|Value||50 cents (0.50 US dollars)|
|Thickness||2.15 mm (0.08 in)|
|Silver||0.36169 troy oz|
|Years of minting||1925|
|Mint marks||S (all coins). Located at the base of the reverse below the letter D in DOLLAR.|
|Design||A Forty-Niner panning for gold|
The California Diamond Jubilee half dollar was a United States commemorative fifty cent piece struck at the San Francisco Mint in 1925. It was issued to celebrate the 75th anniversary of California statehood.
The San Francisco Citizens' Committee wished to issue a commemorative coin as a fundraiser for a celebration of the statehood diamond jubilee. A California congressman attached authorization for it to another coinage bill, which was approved in early 1925. Designs by sculptor Jo Mora met a hostile reception at the Commission of Fine Arts, but the Citizens' Committee would not change them, and they were approved. The coin has been widely praised for its beauty in the years since.
The coins were struck in August 1925 in San Francisco, and were sold the following month. They did not sell as well as hoped: only some 150,000 of the authorized mintage of 300,000 were ever struck, and of that, nearly half went unsold and were melted. The coin is catalogued at between $200 and $1,300, though exceptional specimens have sold for more.
The land that is now the state of California was first visited by Europeans when Spanish explorer Juan Rodriguez Cabrillo visited there in 1542. His report to the Spanish crown garnered little interest, and it was not until the English seaman Sir Francis Drake touched there in 1579 that the Spanish were moved to colonize the area. Nevertheless, over the next 275 years, California saw few settlers, mostly around the chain of missions that were founded there, both under the Spanish, and subsequently under Mexican rule.
According to numismatic author Arnie Slabaugh, "the coming of American settlers brought two changes to California that continue to this day: immigrants (both foreign and American) and activity". In 1846, American settlers revolted against Mexican rule, founding the Bear Flag Republic; its flag featured a grizzly bear. The republic proved short-lived; the Mexican-American War had begun, and California was occupied by U.S. forces. A week before the Treaty of Guadalupe Hidalgo was signed in January 1848, gold was discovered at Sutter's Mill by James W. Marshall. The California Gold Rush followed, as did statehood for California in 1850.
The California Diamond Jubilee half dollar originated with the desire of the San Francisco Citizens' Committee (Angelo J. Rossi, chairman), to have a commemorative half dollar to sell as a fundraiser for a local celebration in commemoration of the 75th anniversary of California statehood. On January 9, 1925, a bill was introduced in the Senate for a silver half dollar and gold dollar commemorating the Battle of Bennington and the American Revolutionary War-period independence of Vermont. The bill passed the Senate after an amendment removed the gold dollar. When the bill was debated in the House of Representatives on February 16, 1925, California Congressman John E. Raker offered an amendment to add a coin for the 75th anniversary of California statehood. This was strongly opposed by Representative Albert Vestal, chairman of the House Committee on Coinage, Weights, and Measures, who stated that the Bureau of the Mint opposed making "these special coins". He added that because of this, Washington Representative Albert Johnson had agreed to withdraw his bill for a commemorative honoring Fort Vancouver, in Washington state. Raker nevertheless persisted, and his amendment passed. Representative Johnson then offered an amendment to add a Fort Vancouver Centennial half dollar to the bill, and to Vestal's chagrin, this also was adopted. The bill passed the House of Representatives, and the Senate agreed to the House amendments without debate on February 17.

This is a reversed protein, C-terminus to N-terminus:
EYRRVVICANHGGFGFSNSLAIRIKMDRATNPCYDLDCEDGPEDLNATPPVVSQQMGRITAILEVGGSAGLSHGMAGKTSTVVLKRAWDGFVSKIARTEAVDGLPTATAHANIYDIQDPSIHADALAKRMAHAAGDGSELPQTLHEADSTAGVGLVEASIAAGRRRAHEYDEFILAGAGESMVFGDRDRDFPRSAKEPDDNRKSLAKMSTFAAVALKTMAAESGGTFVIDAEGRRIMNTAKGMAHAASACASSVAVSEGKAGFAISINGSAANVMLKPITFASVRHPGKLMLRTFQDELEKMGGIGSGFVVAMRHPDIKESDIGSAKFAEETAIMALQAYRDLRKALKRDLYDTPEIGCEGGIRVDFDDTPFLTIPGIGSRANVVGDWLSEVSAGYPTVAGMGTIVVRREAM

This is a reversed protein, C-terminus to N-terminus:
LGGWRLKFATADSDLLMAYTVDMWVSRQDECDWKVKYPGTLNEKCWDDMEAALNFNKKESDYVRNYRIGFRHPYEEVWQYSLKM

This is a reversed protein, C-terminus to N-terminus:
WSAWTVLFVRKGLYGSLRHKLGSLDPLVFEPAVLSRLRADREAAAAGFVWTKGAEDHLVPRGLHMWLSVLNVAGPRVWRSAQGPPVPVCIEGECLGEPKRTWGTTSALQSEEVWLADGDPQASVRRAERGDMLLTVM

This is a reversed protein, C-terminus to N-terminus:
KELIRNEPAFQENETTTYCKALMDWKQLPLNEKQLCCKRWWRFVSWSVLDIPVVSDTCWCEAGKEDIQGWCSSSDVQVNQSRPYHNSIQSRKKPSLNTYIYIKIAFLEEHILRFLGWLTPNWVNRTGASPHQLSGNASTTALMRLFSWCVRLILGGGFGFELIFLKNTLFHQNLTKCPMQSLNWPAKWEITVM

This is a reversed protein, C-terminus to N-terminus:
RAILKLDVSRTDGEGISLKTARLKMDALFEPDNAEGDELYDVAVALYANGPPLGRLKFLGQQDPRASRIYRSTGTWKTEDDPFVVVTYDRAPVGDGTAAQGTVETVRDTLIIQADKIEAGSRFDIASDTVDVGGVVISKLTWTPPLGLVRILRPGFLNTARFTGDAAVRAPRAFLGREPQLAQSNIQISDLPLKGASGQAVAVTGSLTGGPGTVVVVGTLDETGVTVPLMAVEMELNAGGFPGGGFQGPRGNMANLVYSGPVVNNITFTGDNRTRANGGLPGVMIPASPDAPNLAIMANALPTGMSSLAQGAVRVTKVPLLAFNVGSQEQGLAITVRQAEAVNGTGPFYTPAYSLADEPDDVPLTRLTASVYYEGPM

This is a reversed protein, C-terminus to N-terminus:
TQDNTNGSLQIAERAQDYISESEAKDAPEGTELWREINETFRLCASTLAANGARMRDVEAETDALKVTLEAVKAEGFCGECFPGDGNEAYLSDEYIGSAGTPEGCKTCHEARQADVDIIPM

The Federal Government is permitting its coinage system to be commercialized for the profit of any celebration, whether national in its scope or not ... I feel that even for an anniversary of national significance the Treasury should not be asked to debauch its currency system ... Each case is precedent for the next case, and we must draw some limit to the diversion of our currency from its legitimate purpose as a means of payment by the general public for its business transactions, to a means of profit to particular bodies.
Nevertheless, Coolidge signed the bill, which became the Act of February 24, 1925, authorizing all three coins. This was the first time commemorative coin legislation covered more than one issue. A total of 300,000 for the California piece was authorized, with the coins to be drawn at face value on behalf of the Citizens' Committee by the San Francisco Clearing House Association or the Los Angeles Clearing House Association. The latter group of banks had in 1923 distributed the Monroe Doctrine Centennial half dollar.
On May 4, 1925, Rossi sent a letter to Mint Director Robert J. Grant. Rossi noted that there had been some delay in the preparation of the design for the new half dollar, and that California Senator Samuel M. Shortridge had urged Rossi's committee to move forward without delay. Rossi enclosed sketches by California sculptor Joseph (Jo) Mora, with the promise that a finished design, and a model, would follow. Citizens' Committee members had selected Mora unanimously, feeling he was the one artist who could capture the spirit of what was being commemorated.